SPACEWARN Bulletin Number 525

A publication of NASA's National Space Science Data Center/World Data Center-A for Rockets and Satellites as the WWAS for ISES/COSPAR

25 July 1997

SPACEWARN Activities

All information in this publication was received between 25 June 1997 and 24 July 1997.

A. List of New International Designations and Launch Dates.

USSPACECOM Catalog numbers are in parentheses.
1997-035A (24876) NAVSTAR 43 23 Jul      1997-034E (24873) IRIDIUM 21    09 Jul
1997-034A (24869) IRIDIUM 15 09 Jul      1997-033A (24851) Progress M-35 05 Jul
1997-034B (24870) IRIDIUM 17 09 Jul      1997-032A (24849) STS 94        01 Jul
1997-034C (24871) IRIDIUM 18 09 Jul      1997-031A (24846) INTELSAT 802  25 Jun
1997-034D (24872) IRIDIUM 20 09 Jul

B. Text of Launch Announcements.

NAVSTAR 43, also known as USA 132, is an American GPS spacecraft that was launched by a Delta 2 rocket from Cape Canaveral Air Station at 03:43 UT. It initiates the new Block 2-R series and joins the current GPS fleet of 24 spacecraft (plus three spares). Initial orbital parameters were period 713 min, apogee 20,224 km, perigee 19,903 km, and inclination 54.9 deg. For Web-available details of the GPS series, see section C-2 below.

1997-034A, 1997-034B, 1997-034C, 1997-034D, 1997-034E
IRIDIUM 15, IRIDIUM 17, IRIDIUM 18, IRIDIUM 20, and IRIDIUM 21 are the latest members of the American IRIDIUM series and were launched by a Delta 2 rocket from Vandenberg AFS. The series enables communications between mobile telephones. Initial orbital parameter sets for all five spacecraft were similar: period 97.3 min, apogee 645 km, perigee 635 km, and inclination 86.4 deg.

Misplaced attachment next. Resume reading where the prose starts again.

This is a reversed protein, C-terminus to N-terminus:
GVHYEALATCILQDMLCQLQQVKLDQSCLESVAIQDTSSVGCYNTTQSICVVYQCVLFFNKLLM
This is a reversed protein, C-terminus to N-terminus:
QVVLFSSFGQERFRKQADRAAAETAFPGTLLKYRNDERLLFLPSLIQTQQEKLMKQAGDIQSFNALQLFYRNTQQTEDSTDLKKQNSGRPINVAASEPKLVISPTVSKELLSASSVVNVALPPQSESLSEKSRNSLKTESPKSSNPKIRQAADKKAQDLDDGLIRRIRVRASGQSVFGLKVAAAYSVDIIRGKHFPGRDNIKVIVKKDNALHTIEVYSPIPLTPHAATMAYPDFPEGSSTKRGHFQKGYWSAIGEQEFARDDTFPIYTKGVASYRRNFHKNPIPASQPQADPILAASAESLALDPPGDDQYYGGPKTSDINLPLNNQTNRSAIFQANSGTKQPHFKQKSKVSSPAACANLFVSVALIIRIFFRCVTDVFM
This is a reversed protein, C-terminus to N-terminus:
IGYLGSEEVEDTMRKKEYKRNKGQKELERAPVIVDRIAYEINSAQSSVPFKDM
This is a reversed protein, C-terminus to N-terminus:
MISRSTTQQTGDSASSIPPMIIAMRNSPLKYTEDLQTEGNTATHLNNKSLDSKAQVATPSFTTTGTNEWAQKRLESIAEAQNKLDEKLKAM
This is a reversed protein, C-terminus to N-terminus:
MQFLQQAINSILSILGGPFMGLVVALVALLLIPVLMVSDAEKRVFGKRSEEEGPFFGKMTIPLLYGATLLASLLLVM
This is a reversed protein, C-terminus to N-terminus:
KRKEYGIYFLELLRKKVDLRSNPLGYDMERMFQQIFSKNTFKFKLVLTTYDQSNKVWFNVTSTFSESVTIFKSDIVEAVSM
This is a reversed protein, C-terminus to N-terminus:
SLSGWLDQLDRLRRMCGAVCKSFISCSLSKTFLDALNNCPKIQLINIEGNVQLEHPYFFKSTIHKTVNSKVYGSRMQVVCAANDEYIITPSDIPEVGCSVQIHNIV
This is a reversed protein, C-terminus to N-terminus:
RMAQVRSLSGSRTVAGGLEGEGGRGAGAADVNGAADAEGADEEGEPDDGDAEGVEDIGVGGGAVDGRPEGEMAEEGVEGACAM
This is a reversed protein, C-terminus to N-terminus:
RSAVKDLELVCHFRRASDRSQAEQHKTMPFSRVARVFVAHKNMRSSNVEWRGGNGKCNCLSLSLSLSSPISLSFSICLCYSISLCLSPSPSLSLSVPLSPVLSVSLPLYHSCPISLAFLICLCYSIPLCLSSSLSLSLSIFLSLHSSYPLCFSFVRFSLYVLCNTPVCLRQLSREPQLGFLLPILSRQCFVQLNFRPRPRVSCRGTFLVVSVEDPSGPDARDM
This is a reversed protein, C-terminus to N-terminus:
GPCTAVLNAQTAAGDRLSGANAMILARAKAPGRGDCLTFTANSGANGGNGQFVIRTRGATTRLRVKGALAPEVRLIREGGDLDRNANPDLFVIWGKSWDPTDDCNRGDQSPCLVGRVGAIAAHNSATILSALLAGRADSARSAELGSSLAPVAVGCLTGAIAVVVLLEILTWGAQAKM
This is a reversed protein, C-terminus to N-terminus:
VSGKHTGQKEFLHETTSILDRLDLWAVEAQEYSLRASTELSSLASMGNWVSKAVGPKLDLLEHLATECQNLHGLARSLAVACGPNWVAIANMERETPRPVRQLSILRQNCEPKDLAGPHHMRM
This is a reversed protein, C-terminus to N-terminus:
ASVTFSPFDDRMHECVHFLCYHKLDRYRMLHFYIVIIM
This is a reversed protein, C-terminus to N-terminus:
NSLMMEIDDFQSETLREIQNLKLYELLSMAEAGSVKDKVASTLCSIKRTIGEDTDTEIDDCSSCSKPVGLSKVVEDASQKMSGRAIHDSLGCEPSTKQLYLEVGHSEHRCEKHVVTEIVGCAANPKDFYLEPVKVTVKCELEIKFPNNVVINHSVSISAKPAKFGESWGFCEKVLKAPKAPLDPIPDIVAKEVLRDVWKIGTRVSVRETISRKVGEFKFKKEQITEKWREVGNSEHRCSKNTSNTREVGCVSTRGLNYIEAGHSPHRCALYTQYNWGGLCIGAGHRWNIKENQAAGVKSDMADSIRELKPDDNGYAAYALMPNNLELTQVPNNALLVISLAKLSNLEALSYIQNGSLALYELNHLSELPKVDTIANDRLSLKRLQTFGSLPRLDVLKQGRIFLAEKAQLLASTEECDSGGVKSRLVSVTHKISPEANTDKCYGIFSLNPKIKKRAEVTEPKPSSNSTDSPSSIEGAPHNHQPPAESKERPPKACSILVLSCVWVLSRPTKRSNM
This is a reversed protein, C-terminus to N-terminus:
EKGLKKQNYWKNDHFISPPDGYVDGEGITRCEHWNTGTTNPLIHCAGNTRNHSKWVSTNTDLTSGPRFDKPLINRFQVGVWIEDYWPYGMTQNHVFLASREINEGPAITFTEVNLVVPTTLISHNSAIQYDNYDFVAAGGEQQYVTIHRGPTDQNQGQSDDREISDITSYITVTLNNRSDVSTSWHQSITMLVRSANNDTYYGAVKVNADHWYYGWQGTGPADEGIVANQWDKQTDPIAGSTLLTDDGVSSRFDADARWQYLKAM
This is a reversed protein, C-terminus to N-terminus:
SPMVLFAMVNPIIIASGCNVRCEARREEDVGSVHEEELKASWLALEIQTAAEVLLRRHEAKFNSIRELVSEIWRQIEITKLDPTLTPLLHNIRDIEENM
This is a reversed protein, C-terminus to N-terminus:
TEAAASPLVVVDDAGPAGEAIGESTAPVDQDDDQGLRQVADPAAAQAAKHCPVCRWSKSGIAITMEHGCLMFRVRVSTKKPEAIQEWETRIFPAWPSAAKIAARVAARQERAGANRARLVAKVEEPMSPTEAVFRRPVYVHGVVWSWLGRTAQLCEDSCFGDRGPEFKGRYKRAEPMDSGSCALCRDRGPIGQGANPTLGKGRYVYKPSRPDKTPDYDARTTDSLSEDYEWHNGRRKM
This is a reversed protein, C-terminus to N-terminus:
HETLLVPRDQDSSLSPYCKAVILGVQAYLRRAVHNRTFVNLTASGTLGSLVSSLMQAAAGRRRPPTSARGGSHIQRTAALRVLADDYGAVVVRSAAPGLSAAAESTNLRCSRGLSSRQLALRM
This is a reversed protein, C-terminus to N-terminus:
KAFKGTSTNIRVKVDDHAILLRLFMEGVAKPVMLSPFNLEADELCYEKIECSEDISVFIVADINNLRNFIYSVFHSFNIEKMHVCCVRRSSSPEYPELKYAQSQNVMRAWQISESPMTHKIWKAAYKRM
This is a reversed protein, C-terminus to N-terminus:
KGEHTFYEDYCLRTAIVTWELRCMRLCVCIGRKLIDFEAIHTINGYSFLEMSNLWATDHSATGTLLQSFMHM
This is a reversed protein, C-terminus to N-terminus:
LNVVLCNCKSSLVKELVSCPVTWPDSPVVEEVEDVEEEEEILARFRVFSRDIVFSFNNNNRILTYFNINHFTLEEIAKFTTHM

Progress M-35 is a Russian automatic cargo ship that was launched from Baykonur cosmodrome by a Soyuz-U rocket at 04:12 UT. It carried 2,500 kg of provisions and parts to repair Mir, which suffered major damages during a collision with Progress M-34 that was testing an automatic redocking effort on June 25. Progress M-35 docked automatically with Mir on 7 July at 05:59 UT and delivered the cargo. Initial orbital parameters were period 88.6 min, apogee 248 km, perigee 188 km, and inclination 51.6 deg.

STS 94 is an American Shuttle spacecraft that was launched from Cape Canaveral. A major goal of the 16-day mission was to investigate the growth, controlability, and extinction of flames on board. It also carried materials for 33 microgravity experiments (protein crystal growth, fluid physics, etc.) on its Spacelab module. Initial orbital parameters were period 90.57 min, apogee 299 km, perigee 294 km, and inclination 28.47 deg.

INTELSAT 802 is a geosynchronous communications spacecraft of that international consortium that was launched by an Ariane 44-P rocket from Kourou in French Guiana. It carries 38 C-band transponders to provide voice and video communications after parking over 175 deg-E longitude.

C. Spacecraft Particularly Suited for International Participation

Category I
  1. Spacecraft with essentially continuous radio beacons on frequencies less than 150 MHz, or higher frequencies if especially suited for ionospheric or geodetic studies.

    The last full list appeared as a part of SPX 520. The list will reappear only after major updates to the list are available.

  2. Global Positioning System satellites useful for navigational purposes and geodetic studies. ("NNN" denotes no national name. SPACEWARN would appreciate suggestions to update this list. An asterisk [*] denotes changes in this issue.)

    High precision (<20 cm) GPS constellation tracking data obtained from the network of about 80 dedicated global stations that are of interest to geodetic study may be obtained through the following services provided by the International Association of Geodesy (IGS)

         FTP:  [directory /igscb]

    The standard format of the GPS situation appeared in SPX-518. It will not be repeated since an excellent source of trajectory- and science-related GPS information is at It provides many links to GPS related databases.